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Open-File Report 98-114

Rotational and Accretionary Evolution of the Klamath Mountains, California and Oregon, from Devonian to Present time

By William P. Irwin and Edward A. Mankinen

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The purpose of this report is to show graphically how the Klamath Mountains grew from a relatively small nucleus in Early Devonian time to its present size while rotating clockwise approximately 110°. This growth occurred by the addition of large tectonic slices of oceanic lithosphere, volcanic arcs, and melange during a sequence of accretionary episodes. The Klamath Mountains province consists of eight lithotectonoic units called terranes, some of which are divided into subterranes. The Eastern Klamath terrane, which was the early Paleozoic nucleus of the province, is divided into the Yreka, Trinity, and Redding subterranes. Through tectonic plate motion, usually involving subduction, the other terranes joined the early Paleozoic nucleus during seven accretionary episodes ranging in age from Early Devonian to Late Jurassic. The active terrane suture is shown for each episode by a bold black line. Much of the western boundary of the Klamath Mountains is marked by the South Fork and correlative faults along which the Klamath terranes overrode the Coast Range rocks during an eighth accretionary episode, forming the South Fork Mountain Schist in Early Cretaceous time.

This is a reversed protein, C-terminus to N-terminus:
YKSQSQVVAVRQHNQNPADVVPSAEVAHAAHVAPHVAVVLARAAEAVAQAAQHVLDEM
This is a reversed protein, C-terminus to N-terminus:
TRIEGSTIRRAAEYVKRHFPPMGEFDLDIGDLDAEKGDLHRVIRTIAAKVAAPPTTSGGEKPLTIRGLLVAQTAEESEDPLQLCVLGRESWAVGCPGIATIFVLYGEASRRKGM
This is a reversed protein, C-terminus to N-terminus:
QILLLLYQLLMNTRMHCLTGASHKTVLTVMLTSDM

First posted March 3, 1998

For additional information, contact:
Geology, Minerals, Energy, and Geophysics Science Center
U.S. Geological Survey
345 Middlefield Road, MS 901
Menlo Park, CA 94025-3591
http://geomaps.wr.usgs.gov/gmeg/

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Suggested citation:

Irwin, W. P., Mankinen, E. A., 1998, Rotational and Accretionary Evolution of the Klamath Mountains, California and Oregon, from Devonian to Present time: U. S. Geological Survey Open-File Report 98-114, https://pubs.usgs.gov/of/1998/0114/.


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